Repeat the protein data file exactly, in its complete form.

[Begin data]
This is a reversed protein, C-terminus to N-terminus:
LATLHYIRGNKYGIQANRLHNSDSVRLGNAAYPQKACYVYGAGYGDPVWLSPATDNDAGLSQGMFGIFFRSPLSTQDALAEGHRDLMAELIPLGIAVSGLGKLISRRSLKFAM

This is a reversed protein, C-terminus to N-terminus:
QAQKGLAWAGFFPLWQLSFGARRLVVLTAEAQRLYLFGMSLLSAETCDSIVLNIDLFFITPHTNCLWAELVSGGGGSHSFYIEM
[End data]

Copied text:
This is a reversed protein, C-terminus to N-terminus:
LATLHYIRGNKYGIQANRLHNSDSVRLGNAAYPQKACYVYGAGYGDPVWLSPATDNDAGLSQGMFGIFFRSPLSTQDALAEGHRDLMAELIPLGIAVSGLGKLISRRSLKFAM

This is a reversed protein, C-terminus to N-terminus:
QAQKGLAWAGFFPLWQLSFGARRLVVLTAEAQRLYLFGMSLLSAETCDSIVLNIDLFFITPHTNCLWAELVSGGGGSHSFYIEM